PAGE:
Years of lagging revenues and multimillion-dollar losses dragged the soft-armour maker to the edge of bankruptcy. An attempted sale of the company failed. Just weeks after the warning to investors, PSP's chief executive abruptly departed, taking most of the management team with him.
Doug Lucky had his work cut out for him when he arrived at the struggling company in September 2010. However, he says a merger with Zuni Holdings Inc. in December 2010 injected some much-needed cash into the body armour manufacturer, giving it the stability needed to reverse its recent fortunes.
That's not to say everything is rosy now. The firm continues to post losses - $400,000 in its most recent quarter - and sales are down compared to last year. In late December, PSP announced it is seeking more financing and perhaps "value-enhancing opportunities" to buttress cash flow.
"When do we expect the financial turnaround? We don't comment on the future specifically," Mr. Lucky adds. "But consider that in the last 10 years, the company made a meagre profit twice. We can't fix that in a quarter or two."
Mr. Lucky was previously a board adviser at Zuni, brought in to sell assets of the struggling holdings company, which under the name MTI Global used to deal with aerospace acoustic installations and silicon-based products.
With the divestment of its assets, Zuni was essentially "a pile of cash" and was looking for a company in need of money, something like PSP.
As Mr. Lucky was finishing his tenure there in the summer of 2010, he planned to take some time off. Then he got a phone call from Daniel Marks, president of Stonehouse Capital Management, which was an investor on both Zuni's and PSP's boards.
Mr. Marks explained what was happening at PSP and invited Mr. Lucky to try to turn the company around.
"There was consideration, but no hesitation," Mr. Lucky says of his reaction.
"I thought it was a very intriguing product and market opportunity based on how it was presented to me."
He arrived to what he says was a trying situation. Mr. Lucky was aware PSP had raised $1 million from a convertible debenture in the summer. The day he arrived, Sept. 1, he discovered the company had already burned through the money.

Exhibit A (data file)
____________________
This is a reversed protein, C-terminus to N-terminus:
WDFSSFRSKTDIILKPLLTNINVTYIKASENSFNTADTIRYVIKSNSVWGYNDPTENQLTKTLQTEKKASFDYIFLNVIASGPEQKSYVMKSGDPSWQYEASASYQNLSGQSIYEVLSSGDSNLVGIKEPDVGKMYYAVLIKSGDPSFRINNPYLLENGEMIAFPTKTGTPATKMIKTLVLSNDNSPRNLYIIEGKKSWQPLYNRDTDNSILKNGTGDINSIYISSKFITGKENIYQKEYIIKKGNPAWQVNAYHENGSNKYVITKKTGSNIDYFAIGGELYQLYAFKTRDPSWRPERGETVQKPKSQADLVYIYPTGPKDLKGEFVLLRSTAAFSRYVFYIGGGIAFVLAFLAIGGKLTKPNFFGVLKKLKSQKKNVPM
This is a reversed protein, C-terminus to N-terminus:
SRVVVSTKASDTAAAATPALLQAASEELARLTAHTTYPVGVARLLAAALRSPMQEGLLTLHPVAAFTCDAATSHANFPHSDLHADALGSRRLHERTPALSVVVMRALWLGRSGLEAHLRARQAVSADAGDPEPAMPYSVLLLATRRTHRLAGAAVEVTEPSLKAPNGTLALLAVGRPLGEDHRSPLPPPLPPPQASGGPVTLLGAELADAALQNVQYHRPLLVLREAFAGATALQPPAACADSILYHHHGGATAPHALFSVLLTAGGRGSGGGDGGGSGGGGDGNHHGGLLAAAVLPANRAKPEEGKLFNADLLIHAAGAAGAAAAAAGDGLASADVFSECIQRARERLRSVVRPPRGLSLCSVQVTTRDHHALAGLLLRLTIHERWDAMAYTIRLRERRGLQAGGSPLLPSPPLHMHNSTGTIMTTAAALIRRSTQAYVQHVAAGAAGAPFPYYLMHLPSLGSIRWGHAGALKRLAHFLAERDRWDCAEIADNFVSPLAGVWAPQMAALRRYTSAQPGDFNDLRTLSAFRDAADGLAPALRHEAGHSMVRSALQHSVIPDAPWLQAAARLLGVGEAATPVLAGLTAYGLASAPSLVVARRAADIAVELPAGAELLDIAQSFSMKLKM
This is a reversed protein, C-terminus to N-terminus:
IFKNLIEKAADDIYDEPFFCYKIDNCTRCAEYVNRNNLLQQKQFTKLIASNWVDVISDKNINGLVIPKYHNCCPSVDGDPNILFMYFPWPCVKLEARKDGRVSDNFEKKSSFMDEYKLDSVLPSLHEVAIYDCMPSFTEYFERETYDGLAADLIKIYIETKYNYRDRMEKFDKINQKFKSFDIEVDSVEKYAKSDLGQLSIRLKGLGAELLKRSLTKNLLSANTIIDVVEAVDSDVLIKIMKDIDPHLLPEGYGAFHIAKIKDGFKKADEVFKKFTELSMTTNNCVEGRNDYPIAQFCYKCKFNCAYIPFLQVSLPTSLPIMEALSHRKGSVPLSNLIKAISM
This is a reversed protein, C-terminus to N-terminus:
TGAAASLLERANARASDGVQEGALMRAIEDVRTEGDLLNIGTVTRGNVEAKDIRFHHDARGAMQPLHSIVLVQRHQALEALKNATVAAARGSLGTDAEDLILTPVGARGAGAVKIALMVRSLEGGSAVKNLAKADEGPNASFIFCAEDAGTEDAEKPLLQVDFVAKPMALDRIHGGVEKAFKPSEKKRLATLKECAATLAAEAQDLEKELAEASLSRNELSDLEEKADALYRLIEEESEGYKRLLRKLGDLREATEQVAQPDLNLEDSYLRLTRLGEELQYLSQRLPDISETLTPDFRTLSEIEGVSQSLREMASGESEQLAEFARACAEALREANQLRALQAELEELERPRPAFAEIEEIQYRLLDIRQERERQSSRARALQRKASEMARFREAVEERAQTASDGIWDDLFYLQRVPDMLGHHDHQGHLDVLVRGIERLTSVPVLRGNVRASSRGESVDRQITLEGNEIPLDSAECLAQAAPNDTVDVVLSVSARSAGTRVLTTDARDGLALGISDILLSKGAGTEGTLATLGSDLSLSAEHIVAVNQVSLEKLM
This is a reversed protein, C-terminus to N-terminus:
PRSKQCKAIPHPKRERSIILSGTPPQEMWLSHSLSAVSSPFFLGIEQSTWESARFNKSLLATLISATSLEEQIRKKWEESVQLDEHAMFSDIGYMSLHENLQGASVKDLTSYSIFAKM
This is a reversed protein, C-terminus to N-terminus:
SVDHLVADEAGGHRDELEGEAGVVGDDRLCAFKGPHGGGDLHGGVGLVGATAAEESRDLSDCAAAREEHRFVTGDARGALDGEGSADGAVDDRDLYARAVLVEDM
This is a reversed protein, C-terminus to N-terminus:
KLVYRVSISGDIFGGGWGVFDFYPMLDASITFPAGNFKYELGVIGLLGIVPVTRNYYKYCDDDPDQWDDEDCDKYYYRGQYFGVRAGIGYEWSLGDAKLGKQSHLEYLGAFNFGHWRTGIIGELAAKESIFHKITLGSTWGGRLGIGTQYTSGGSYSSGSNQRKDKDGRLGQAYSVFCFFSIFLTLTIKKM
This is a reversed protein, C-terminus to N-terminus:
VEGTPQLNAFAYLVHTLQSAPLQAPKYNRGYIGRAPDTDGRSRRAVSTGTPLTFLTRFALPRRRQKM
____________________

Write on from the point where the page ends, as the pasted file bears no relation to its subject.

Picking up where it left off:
"I very quickly realized that we had to complete a rapid assessment of the business and its prospects to decide whether or not more money should go into it," he says.
Three days in, his first move was pulling up stakes at the Kanata head office where he was stationed, some 40 minutes' drive from the plant at Arnprior. Eventually, that satellite head office was completely eliminated when PSP found a subtenant for the space.
"I communicated that (Arnprior) was where we run our business from, and I had lunch in the cafeteria. That was a monumental change in the corporate culture," Mr. Lucky recalls.
"(Employees) went out on the shop floor and said ‘Mr. Lucky, the new CEO, had lunch with us. He talked to us, and he was nice. So I had to go there the next day and say, ‘Just so you know, don't call me Mr. Lucky. Call me Doug. And this is what we're trying to do.'"
Mr. Lucky and the new board boiled down the large losses to a few problems: rapid acquisitions, and a loss of focus on its core defence customers in soft armour.
PSP purchased GH Armor Systems and APS Distributors in quick succession in the late 2000s, which initially generated peak revenues of $40 million for the firm. PSP then ran into trouble after contracts with the Department of National Defence to manufacture frag vests and biochemical protective suits ended with little work in its pipeline.
This spring, PSP sold APS Distributors for an undisclosed amount. The Arnprior firm took a one-time $1.5-million hit, but selling the provider of police, fire and paramedic uniforms and accessories will help streamline PSP, Mr. Lucky says.